By Richard Winters
My Rating: 9 out of 10
4-Word Review: Motorcycle cop turns detective.
John Wintergreen (Robert Blake) is a motorcycle cop tired of giving out traffic tickets and interested in a more intellectual job like working in the homicide division as a detective. By chance he comes along an isolated desert hut with a dead body in it that appears to have been a suicide, but he is not convinced even though everyone else is. During the coroner’s investigation it is found to indeed have been a murder, which impresses senior detective Harve Poole (Mitchell Ryan) so much that he asks John to become his assistant. At first he is excited about his new opportunity, but finds the position has hidden drawbacks of its own and eventually he becomes just as frustrated with it.
The film shows police work in an offbeat and revealing light. How many cop movies have you seen showing policemen handing out traffic tickets? May sound boring and monotonous, but actually it is just the opposite. The arguments that the drivers give to try and get out of the fine are amusing and very on-target. This film goes well beyond the typical Hollywood prototype of a policeman and instead we get to see real people with a wide variety of personalities that make up the force. There is also a cool motorcycle chase that features wipe-outs done in slow motion.
Director James William Guercio may be better known for his musical contributions, but his directing is spot-on from the first frame until the last. The opening scene has a wonderfully visual style and the photography of the desert landscape is expansive and vivid looking almost like it could have been filmed yesterday. The fact that this is his only film output is a real shame as he has a keen eye for directing that is far better than some veteran directors and it is a waste that he hasn’t done more.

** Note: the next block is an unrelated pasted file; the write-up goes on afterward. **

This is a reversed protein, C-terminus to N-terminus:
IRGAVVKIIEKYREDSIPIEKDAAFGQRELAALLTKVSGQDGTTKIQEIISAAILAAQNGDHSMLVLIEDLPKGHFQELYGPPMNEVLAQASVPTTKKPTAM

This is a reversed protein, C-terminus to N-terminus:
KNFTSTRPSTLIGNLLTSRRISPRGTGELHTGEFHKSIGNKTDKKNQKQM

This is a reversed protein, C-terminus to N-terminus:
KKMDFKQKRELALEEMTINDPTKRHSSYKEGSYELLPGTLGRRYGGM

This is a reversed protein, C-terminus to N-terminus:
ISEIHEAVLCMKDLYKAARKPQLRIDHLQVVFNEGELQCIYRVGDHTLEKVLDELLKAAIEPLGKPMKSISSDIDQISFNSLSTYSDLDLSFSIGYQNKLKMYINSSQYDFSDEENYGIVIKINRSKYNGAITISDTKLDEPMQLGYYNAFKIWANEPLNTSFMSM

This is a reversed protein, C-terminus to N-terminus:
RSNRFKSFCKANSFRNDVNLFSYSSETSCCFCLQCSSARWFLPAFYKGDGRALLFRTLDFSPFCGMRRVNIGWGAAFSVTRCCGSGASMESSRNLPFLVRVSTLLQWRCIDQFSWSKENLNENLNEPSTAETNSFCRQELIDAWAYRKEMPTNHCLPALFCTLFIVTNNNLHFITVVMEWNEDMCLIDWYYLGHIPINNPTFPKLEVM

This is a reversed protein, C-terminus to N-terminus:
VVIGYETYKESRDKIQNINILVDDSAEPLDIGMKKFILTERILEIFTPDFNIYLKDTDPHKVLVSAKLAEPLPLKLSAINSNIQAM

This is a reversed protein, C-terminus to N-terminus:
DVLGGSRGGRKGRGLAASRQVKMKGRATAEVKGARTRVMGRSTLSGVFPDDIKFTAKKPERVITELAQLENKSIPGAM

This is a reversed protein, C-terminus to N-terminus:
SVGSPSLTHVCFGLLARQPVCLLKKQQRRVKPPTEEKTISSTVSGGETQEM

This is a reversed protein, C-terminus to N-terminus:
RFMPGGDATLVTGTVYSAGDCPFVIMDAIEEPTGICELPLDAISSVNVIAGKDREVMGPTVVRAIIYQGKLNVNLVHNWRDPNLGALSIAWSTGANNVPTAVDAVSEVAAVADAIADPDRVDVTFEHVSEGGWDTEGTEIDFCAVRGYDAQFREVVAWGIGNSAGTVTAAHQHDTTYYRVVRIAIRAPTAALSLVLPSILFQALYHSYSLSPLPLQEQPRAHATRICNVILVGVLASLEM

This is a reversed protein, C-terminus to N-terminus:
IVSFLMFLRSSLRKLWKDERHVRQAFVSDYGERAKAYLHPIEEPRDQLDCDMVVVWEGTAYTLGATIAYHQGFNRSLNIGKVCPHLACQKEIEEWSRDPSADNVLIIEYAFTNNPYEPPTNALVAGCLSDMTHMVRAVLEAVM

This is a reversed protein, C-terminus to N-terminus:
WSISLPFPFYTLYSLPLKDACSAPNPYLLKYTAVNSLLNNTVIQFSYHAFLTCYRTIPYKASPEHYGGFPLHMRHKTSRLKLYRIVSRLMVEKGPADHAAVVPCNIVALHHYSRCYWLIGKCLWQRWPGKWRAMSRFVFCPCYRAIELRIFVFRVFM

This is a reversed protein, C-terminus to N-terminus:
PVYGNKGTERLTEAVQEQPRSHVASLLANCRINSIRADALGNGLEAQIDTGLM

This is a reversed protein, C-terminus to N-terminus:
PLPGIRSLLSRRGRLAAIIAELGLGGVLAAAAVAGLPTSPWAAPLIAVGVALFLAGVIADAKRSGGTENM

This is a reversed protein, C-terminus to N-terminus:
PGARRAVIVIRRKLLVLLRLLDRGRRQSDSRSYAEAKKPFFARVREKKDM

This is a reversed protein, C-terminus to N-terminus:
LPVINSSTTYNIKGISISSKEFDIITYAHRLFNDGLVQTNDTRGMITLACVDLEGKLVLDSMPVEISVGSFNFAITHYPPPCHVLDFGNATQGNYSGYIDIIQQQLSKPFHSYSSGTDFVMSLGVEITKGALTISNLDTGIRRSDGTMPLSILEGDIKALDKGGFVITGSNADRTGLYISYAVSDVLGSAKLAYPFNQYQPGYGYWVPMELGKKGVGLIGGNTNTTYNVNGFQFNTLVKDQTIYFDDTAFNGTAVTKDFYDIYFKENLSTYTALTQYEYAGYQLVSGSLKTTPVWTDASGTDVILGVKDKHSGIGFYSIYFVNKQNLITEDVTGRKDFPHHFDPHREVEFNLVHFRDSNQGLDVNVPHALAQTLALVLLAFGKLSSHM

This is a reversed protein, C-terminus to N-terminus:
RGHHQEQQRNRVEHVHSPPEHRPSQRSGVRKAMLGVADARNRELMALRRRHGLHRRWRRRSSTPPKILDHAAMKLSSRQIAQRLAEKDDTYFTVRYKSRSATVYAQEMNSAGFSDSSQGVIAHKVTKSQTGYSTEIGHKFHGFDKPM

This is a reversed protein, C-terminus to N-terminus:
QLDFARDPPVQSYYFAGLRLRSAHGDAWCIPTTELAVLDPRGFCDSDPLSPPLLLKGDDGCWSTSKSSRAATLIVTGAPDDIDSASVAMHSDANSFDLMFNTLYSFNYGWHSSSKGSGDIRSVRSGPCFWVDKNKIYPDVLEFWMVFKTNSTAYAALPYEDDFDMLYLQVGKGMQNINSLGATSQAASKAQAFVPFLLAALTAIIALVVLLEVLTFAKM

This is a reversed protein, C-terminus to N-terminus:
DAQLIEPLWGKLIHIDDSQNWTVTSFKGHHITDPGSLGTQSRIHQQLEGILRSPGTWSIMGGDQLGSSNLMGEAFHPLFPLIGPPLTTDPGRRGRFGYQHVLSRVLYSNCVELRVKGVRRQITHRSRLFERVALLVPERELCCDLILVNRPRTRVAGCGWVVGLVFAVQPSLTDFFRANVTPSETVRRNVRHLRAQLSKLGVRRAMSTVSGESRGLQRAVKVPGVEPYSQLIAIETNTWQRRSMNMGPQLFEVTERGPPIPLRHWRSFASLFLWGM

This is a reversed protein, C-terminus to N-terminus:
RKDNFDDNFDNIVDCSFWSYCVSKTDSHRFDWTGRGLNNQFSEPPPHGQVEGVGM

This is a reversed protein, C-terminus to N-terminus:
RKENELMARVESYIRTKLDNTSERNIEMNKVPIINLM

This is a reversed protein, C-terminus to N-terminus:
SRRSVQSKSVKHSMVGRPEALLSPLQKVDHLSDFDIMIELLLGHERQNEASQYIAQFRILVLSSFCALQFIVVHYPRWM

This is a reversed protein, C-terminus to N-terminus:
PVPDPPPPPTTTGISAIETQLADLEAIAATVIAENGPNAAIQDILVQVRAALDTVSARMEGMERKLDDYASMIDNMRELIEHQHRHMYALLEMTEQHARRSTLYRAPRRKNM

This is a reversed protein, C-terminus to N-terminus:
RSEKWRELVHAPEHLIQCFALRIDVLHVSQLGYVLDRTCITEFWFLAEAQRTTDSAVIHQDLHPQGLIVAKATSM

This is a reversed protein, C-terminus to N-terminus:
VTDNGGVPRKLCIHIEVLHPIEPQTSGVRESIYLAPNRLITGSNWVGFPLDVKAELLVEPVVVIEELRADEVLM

Blake fits into his role solidly and it almost seems like the part was written specifically for him. The visual digs at his short height are cute and I liked seeing the character evolve and the way he becomes disillusioned with Harve, a man he initially admires and eventually tells-off in biting style is well done.
The dialogue has a nice conversational quality to it and John’s exchanges with both and Harve and his police partner Zipper (Billy Green Bush) are excellent. Jeannie Riley who has fallen off the cinematic radar and should not be confused with the singer who sang ‘Harper Valley P.T.A.’ gives quite a good performance as Jolene an alcoholic woman with big Hollywood dreams only to be stuck in a sad little town. The scene where Harve brings John to a bar so can ‘meet his girlfriend’ only to find that John has been sleeping with her too is priceless.
The anger and detachment between the police and the hippies of the day are well captured. The film has a great lyrical quality to it where every shot and scene seems to be a story in itself. The foreshadowing is excellent and the ending scene is not only a bit of a shocker, but also features one of the most amazing tracking shots you will ever see put onto film. A definite classic waiting to be rediscovered.
My Rating: 9 out of 10
Released: August 19, 1973
Runtime: 1Hour 54Minutes
Director: James William Guerco
Studio: United Artists
Available: VHS, DVD, Blu-ray